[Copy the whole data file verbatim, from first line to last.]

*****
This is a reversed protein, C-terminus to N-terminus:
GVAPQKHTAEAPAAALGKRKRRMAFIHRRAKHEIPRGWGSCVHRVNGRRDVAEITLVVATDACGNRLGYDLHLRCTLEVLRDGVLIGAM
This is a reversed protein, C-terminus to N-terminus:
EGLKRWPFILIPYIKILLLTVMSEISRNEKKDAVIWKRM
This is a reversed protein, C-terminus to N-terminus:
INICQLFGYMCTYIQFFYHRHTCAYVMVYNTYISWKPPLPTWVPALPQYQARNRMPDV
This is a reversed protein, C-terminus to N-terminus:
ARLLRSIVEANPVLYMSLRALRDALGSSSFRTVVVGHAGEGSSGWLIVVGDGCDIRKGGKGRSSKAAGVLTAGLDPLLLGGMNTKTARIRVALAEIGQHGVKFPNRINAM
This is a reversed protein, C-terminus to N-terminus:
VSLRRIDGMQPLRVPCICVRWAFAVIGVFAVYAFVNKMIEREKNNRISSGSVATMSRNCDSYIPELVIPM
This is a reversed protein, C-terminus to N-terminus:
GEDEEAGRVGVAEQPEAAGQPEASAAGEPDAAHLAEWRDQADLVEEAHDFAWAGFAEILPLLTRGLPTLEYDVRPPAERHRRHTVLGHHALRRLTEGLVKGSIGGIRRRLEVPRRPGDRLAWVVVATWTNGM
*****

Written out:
This is a reversed protein, C-terminus to N-terminus:
GVAPQKHTAEAPAAALGKRKRRMAFIHRRAKHEIPRGWGSCVHRVNGRRDVAEITLVVATDACGNRLGYDLHLRCTLEVLRDGVLIGAM
This is a reversed protein, C-terminus to N-terminus:
EGLKRWPFILIPYIKILLLTVMSEISRNEKKDAVIWKRM
This is a reversed protein, C-terminus to N-terminus:
INICQLFGYMCTYIQFFYHRHTCAYVMVYNTYISWKPPLPTWVPALPQYQARNRMPDV
This is a reversed protein, C-terminus to N-terminus:
ARLLRSIVEANPVLYMSLRALRDALGSSSFRTVVVGHAGEGSSGWLIVVGDGCDIRKGGKGRSSKAAGVLTAGLDPLLLGGMNTKTARIRVALAEIGQHGVKFPNRINAM
This is a reversed protein, C-terminus to N-terminus:
VSLRRIDGMQPLRVPCICVRWAFAVIGVFAVYAFVNKMIEREKNNRISSGSVATMSRNCDSYIPELVIPM
This is a reversed protein, C-terminus to N-terminus:
GEDEEAGRVGVAEQPEAAGQPEASAAGEPDAAHLAEWRDQADLVEEAHDFAWAGFAEILPLLTRGLPTLEYDVRPPAERHRRHTVLGHHALRRLTEGLVKGSIGGIRRRLEVPRRPGDRLAWVVVATWTNGM